Reading Chapter 3, I ran across this gem of an idea...
Some teachers wonder why a class should spend time looking at other students' work when they could be doing their own work, but as many teachers have discovered, students are much better at spotting errors and weaknesses in the work of others than they are in their own. Once students have pointed out such errors or weaknesses, they are more likely to avoid repeating them in their own work.
On the page prior to this quote, there was an example of a middle school science teacher teaching about writing lab reports. The teacher provided each group of students a set of 5 sample lab reports of varying quality and asked the students to rank them in order of quality. Neat idea, but I don't teach science.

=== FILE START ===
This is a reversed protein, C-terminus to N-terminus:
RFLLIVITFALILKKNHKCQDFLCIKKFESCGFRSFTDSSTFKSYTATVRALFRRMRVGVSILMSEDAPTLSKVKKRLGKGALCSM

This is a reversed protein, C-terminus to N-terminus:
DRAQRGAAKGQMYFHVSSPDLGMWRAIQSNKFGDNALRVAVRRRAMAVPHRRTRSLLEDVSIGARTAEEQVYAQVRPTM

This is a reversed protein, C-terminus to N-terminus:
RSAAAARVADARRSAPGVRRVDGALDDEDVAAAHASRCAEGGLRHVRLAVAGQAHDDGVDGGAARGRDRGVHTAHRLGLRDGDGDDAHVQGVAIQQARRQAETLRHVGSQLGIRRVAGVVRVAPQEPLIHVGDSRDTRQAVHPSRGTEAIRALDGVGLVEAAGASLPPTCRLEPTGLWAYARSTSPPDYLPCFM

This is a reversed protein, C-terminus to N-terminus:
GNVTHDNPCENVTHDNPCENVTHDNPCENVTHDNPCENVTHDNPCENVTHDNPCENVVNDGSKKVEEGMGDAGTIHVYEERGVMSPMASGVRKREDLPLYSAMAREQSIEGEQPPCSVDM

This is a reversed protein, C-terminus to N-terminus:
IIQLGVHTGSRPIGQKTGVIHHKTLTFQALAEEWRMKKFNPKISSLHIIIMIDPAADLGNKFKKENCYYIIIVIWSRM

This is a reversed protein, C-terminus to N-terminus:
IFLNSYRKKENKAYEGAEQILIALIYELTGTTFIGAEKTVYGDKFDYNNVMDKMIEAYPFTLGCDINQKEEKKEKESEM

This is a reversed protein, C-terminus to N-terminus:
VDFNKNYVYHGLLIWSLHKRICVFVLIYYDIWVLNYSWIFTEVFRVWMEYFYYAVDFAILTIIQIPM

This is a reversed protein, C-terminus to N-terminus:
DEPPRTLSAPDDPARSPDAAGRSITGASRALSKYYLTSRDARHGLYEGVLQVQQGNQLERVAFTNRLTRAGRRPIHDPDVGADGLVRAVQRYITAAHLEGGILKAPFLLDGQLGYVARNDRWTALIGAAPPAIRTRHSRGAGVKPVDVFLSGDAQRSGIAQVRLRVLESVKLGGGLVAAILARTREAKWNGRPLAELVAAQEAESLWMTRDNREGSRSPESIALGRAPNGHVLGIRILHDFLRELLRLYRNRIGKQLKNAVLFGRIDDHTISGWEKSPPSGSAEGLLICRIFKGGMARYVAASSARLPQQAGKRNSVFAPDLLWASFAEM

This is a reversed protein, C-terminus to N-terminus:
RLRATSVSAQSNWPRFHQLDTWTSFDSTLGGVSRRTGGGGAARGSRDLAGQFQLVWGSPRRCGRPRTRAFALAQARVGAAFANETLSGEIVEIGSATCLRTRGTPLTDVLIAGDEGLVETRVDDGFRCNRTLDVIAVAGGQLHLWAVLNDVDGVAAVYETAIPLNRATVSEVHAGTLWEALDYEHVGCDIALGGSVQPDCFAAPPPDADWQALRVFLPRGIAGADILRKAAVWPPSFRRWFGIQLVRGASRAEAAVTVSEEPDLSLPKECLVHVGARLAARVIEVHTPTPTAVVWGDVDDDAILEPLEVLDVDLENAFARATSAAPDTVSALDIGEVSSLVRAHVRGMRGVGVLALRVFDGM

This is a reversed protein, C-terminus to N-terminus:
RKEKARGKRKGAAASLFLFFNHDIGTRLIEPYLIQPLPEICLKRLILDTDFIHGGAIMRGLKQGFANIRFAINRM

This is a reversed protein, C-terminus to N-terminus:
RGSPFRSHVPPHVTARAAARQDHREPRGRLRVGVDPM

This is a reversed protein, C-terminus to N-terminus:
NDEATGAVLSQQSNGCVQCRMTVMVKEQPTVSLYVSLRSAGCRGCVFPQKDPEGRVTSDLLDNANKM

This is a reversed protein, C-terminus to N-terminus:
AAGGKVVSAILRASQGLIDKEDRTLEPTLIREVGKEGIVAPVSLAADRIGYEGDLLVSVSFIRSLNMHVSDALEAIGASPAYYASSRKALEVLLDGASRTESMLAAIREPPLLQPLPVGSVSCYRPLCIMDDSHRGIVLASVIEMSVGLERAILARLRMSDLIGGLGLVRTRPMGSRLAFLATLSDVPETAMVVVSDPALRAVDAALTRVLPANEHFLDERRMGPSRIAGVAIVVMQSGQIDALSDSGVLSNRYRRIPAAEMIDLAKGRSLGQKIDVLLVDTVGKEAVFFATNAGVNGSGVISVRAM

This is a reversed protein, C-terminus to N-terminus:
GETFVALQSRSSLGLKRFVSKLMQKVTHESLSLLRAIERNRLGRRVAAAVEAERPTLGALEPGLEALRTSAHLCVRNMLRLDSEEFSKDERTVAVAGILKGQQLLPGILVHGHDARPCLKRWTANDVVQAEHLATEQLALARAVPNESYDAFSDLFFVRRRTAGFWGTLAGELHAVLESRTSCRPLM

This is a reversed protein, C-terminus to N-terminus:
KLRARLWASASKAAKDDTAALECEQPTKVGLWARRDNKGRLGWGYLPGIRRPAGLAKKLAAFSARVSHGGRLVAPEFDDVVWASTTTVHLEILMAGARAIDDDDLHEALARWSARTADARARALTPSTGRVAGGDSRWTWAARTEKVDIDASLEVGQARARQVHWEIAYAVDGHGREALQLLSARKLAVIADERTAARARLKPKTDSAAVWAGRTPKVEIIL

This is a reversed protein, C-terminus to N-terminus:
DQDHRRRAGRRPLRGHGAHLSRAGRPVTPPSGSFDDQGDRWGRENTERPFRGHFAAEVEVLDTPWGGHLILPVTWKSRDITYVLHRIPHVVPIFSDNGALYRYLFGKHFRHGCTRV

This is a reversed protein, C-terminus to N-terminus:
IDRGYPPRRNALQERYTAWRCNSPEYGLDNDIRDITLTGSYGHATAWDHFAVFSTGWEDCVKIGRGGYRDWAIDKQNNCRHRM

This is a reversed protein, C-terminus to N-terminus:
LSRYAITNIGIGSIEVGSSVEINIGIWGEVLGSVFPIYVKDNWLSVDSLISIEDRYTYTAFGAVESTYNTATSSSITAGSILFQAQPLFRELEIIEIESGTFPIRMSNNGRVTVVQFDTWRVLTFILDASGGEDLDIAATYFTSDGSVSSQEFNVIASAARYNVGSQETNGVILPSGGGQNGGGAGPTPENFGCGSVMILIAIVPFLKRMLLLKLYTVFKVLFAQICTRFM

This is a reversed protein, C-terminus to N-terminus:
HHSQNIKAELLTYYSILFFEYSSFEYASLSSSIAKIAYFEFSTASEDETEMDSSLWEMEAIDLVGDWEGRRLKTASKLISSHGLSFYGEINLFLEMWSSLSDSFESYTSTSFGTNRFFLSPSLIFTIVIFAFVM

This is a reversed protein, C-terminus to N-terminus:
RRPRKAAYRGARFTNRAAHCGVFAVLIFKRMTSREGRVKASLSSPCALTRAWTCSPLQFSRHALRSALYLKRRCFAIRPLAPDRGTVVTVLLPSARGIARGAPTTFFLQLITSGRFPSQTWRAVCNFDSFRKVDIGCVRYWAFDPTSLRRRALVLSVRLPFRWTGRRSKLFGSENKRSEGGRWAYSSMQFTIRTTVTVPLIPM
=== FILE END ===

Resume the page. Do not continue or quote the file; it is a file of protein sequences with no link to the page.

I didn't really think much about it until I turned the page and read the quote above, which made me think about AP Exam Review. I know the College Board posts student samples, but those tend to be mostly high scoring papers, not a variety of papers. When we are training to grade a question, we are given a packet of 30 or so student papers so that we can see a variety of scores (0 through 4). Those training papers are not allowed to be posted, but I am thinking we could develop our own database of student examples throughout the year to be used during AP review. Even if it was just part of a question, like the cereal comparison problem, part a from 2008, having our students read and rank the responses in order of quality might be a worthwhile exercise.